This year, Inside IES Research is publishing a series of blogs showcasing a diverse group of IES-funded education researchers and fellows that are making significant contributions to education research, policy, and practice. In recognition of LGBTQIA+ Pride Month, we interviewed Dr. Paul Poteat, professor at Carolyn A. and Peter S. Lynch School of Education and Human Development at Boston College, about his IES-funded research on Gender-Sexuality Alliances (GSAs)—his motivation, what he’s learned so far, and future work that needs to be done.
What led you to focus on GSAs as a school resource for LGBTQ+ students?
Many LGBTQ+ students continue to experience discrimination at school, but schools are also a place where they can access support and resources from trusted adults and their peers. Gender-Sexuality Alliances (GSAs) have formed as clubs in an estimated 37% of U.S. secondary schools. GSAs aspire to be youth led with advisor support and meet for up to an hour during or after school on a weekly or biweekly basis. They provide a space for LGBTQ+ students and their heterosexual and cisgender peer allies to socialize, support one another, discuss and learn about LGBTQ+ topics, and engage in advocacy and awareness raising to promote more welcoming schools. In these ways, GSAs are in a promising position to reach and support LGBTQ+ students at a large scale.
What do we know about GSAs and student wellbeing? What do we still need to know?
Most GSA research has considered student wellbeing in relation to GSA presence at their school. Students in schools with GSAs report greater perceptions of safety and less victimization than students in schools without GSAs. Among students who are GSA members, many report feeling a sense of empowerment from their involvement.
Although these findings have been encouraging, there are some important limitations to what we know about student experiences in GSAs and how GSAs may promote wellbeing. For instance, GSAs vary to some extent in what they do—they are not standardized programs—and even members in the same GSA can report different experiences. We have less of an understanding of what specific GSA experiences are associated with any beneficial outcomes, especially because most GSA research has relied on cross-sectional data. We still need to identify specific mechanisms by which GSAs may promote wellbeing. It is also unclear whether some members benefit more from their GSA involvement than others.
How is your project adding to our understanding of GSAs?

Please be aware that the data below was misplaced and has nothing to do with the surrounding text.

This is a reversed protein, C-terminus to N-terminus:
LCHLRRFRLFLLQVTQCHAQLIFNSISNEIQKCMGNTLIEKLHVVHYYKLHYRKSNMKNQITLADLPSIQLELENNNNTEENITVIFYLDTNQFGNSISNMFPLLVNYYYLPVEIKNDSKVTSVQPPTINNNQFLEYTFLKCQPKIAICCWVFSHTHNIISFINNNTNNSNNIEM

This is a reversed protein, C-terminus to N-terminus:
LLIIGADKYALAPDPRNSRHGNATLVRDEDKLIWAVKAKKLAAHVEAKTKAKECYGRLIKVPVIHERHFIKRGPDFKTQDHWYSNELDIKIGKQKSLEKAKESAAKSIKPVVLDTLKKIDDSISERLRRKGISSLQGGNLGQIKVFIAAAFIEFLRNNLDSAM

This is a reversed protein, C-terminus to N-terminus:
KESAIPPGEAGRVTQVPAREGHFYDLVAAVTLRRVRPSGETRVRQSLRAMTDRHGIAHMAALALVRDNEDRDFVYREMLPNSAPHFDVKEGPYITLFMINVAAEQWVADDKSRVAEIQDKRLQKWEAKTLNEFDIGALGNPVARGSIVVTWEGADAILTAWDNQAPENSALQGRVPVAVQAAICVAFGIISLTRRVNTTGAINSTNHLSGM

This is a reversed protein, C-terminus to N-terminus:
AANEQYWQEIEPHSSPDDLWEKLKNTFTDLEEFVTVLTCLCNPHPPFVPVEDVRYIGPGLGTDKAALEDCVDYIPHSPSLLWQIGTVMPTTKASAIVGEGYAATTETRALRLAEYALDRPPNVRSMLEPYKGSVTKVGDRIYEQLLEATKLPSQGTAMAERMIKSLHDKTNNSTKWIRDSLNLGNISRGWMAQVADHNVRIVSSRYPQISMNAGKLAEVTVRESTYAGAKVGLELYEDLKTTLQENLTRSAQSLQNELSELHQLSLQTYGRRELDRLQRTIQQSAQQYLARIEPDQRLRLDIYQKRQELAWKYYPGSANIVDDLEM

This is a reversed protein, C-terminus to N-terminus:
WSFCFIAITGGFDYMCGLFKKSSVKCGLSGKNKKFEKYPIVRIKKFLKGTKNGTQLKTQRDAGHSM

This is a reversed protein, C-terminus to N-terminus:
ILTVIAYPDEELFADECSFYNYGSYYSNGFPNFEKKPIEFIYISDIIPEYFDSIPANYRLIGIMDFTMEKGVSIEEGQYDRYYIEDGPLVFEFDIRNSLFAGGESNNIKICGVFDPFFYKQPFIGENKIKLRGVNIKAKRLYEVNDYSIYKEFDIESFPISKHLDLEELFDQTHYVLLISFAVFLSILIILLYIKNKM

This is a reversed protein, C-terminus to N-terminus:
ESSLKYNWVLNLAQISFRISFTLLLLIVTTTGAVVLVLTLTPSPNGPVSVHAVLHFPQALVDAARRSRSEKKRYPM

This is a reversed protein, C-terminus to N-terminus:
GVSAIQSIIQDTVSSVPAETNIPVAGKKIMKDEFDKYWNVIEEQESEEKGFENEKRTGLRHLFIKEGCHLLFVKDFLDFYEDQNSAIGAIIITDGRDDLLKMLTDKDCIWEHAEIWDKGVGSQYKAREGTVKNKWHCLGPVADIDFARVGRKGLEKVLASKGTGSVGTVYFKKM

Our project aims to identify specific practices and experiences in GSAs that predict social-emotional outcomes and academic performance for GSA members over time. We plan to—
- Focus on perceived support from peers and advisors, leadership roles, involvement in advocacy and awareness-raising efforts, and perceived climate of the GSA. We are looking at these processes in two ways: on a week-to-week basis over an intensive 8-week period of the school year and more broadly at three time points spanning the school year.
- Identify whether GSA experiences—from meeting to meeting or over the school year—go on to predict greater school belonging, hope, positive affect, and self-worth, which in turn could predict better academic outcomes, such as greater class engagement and lower absenteeism.
- Consider whether GSA experiences buffer the negative effects of victimization on these outcomes. We have been working with a diverse group of GSAs across the state of Massachusetts, in New York City, and in San Diego.
How could the data from your project be useful for GSAs and inform ongoing research?
As an Exploration grant, the data from our project could provide a foundation to develop and evaluate programs tailored for GSAs. To do this, we first need a deeper understanding of GSAs and any naturally occurring processes within them that may predict various social-emotional and academic outcomes among members. We can then develop programs GSAs would be interested in adopting that target and enhance these processes with greater precision. On a practical level, our findings could be useful to GSA advisors and student leaders by identifying the types of conversations, activities, and structures to their meetings that could benefit their members. Ultimately, more research in this area could support GSAs as they seek to identify and meet the range of needs and interests of their members, capitalize on the strengths that members bring, and promote their thriving and academic success.
Paul Poteat is a professor in the Counseling, Developmental & Education Psychology Department at Boston College. He conducts research on the school-based experiences of sexual and gender minority youth.
Produced by Katina Stapleton (Katina.Stapleton@ed.gov), co-Chair of the IES Diversity and Inclusion Council and training program officer for the National Center for Education Research (NCER) and Emily Doolittle (Emily.Doolittle@ed.gov), NCER Team Lead for Social Behavioral Research.